A new World Bank study on poverty and shared prosperity says that extreme poverty worldwide continues to fall despite the lethargic state of the global economy. But it warns that given projected growth trends, reducing high inequality may be a necessary component to reaching the world’s goal of ending extreme poverty by 2030.
According to the inaugural edition of Poverty and Shared Prosperity a new series that will report on the latest and most accurate estimates and trends in global poverty and shared prosperity annually nearly 800 million people lived on less than US $ 1.90 a day in 2013. That is around 100 million fewer extremely poor people than in 2012. Progress on extreme poverty was driven mainly by East Asia and Pacific, especially China and Indonesia, and by India.
Half of the world's extreme poor now live in Sub-Saharan Africa, and another third live in South Asia.
In 60 out of the 83 countries covered by the new report to track shared prosperity, average incomes went up for people living in the bottom 40 percent of their countries between 2008 and 2013, despite the financial crisis. Importantly, these countries represent 67 percent of the world’s population.
Its remarkable that countries have continued to reduce poverty and boost shared prosperity at a time when the global economy is underperforming but still far too many people live with far too little, said World Bank Group President Jim Yong Kim.
Unless we can resume faster global growth and reduce inequality, we risk missing our World Bank target of ending extreme poverty by 2030. The message is clear: to end poverty, we must make growth work for the poorest, and one of the surest ways to do that is to reduce high inequality, especially in those countries where many poor people live.
Taking on Inequality
Contrary to popular belief, inequality between all people in the world has declined consistently since 1990. And even within-country inequality has been falling in many places since 2008 for every country that saw a substantial increase in inequality during this time period, two others saw a similar decrease. Inequality is still far too high, however, and important concerns remain around the concentration of wealth among those at the top of the income distribution.
Noting no room for complacency the reports finds that in 34 of 83 countries monitored, income gaps widened as incomes grew faster among the wealthiest 60 percent of people than among the bottom 40. And in 23 countries, the bottom 40 saw their incomes actually decline during these years: not just relative to wealthier members of society, but in absolute terms.
By studying a group of countries including Brazil, Cambodia, Mali, Peru, and Tanzania, which have reduced inequality significantly over recent years, and examining a wide body of available evidence, Bank researchers identified the following six high-impact strategies: policies with a proven track record of building poor people’s earnings, improving their access to essential services, and improving their long-term development prospects, without damaging growth. These policies work best when paired with strong growth, good macroeconomic management, and well-functioning labor markets that create jobs and enable the poorest to take advantage of those opportunities.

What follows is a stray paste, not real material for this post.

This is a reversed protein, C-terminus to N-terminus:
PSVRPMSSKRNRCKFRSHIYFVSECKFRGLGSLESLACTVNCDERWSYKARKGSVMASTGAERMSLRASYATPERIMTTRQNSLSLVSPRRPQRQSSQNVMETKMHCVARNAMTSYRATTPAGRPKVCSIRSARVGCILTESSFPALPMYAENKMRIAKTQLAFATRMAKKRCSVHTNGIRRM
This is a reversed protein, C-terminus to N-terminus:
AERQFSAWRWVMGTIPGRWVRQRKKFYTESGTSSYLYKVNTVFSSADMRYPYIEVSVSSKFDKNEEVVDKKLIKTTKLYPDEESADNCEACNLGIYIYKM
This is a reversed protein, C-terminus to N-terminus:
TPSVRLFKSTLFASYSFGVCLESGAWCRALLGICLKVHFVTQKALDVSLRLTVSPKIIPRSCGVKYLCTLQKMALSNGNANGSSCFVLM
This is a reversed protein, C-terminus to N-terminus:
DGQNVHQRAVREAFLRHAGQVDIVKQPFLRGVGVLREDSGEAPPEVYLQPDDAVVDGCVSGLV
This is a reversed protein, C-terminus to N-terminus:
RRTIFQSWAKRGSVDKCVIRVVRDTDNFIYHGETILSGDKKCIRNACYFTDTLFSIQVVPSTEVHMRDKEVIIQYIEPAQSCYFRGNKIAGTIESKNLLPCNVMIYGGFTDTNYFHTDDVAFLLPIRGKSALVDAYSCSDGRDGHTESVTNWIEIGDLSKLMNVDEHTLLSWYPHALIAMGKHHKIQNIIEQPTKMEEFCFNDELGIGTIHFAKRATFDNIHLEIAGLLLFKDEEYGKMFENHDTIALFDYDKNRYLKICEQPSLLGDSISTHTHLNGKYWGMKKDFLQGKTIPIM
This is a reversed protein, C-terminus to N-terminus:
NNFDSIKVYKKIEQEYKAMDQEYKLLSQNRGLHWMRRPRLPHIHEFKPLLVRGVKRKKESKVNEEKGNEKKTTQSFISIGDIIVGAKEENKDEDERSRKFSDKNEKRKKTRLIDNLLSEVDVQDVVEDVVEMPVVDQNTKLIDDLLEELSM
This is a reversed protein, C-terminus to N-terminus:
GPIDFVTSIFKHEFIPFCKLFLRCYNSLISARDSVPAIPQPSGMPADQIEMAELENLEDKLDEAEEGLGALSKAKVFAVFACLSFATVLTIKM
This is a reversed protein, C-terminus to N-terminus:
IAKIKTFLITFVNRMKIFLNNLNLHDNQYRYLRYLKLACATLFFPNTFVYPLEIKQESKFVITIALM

Early childhood development and nutrition: these measures help children during their first 1,000 days of life, as nutritional deficiencies and cognitive underdevelopment during this period can lead to learning delays and lower educational achievement later in life.
Universal health coverage: Bringing coverage to those excluded from affordable and timely health care reduces inequality while at the same time increasing people's capacity to learn, work, and progress.
Universal access to quality education: school enrollments have grown across the globe, and the focus must shift from simply getting children into school towards ensuring that every child, everywhere benefits from a quality education. Education for all children must prioritize universal learning, knowledge, and skills development, as well as teacher quality.
Cash transfers to poor families: These programs provide poor families with basic incomes, enabling them to keep children in school and allowing mothers to access basic health care. They can also help families buy things like seeds, fertilizer, or livestock, and cope with drought, floods, pandemics, economic crises, or other potentially devastating shocks. They have been shown to considerably reduce poverty and create opportunity for parents and children alike.
Rural infrastructure- especially roads and electrification: Building rural roads reduces transportation costs, connects rural farmers to markets to sell their goods, allows workers to move more freely, and promotes access to schools and health care clinics. Electrification in rural communities in Guatemala and South Africa, for example, has helped increase women employment. Electricity also makes small home-based businesses more viable and productive, which is particularly of use in poor, rural communities.
Progressive taxation: Fair, progressive taxes can fund government policies and programs needed to level the playing field and transfer resources to the poorest, and tax systems can be designed to decrease inequality while at the same time keeping efficiency costs low.
Some of these measures can rapidly affect income inequality. Others deliver benefits more gradually. None is a miracle cure, said Kim. But all are supported by strong evidence, and many are within the financial and technical reach of countries.
Adopting the same policies doesn’t mean that all countries will get the same results, but the policies we’ve identified have worked repeatedly in different settings around the world.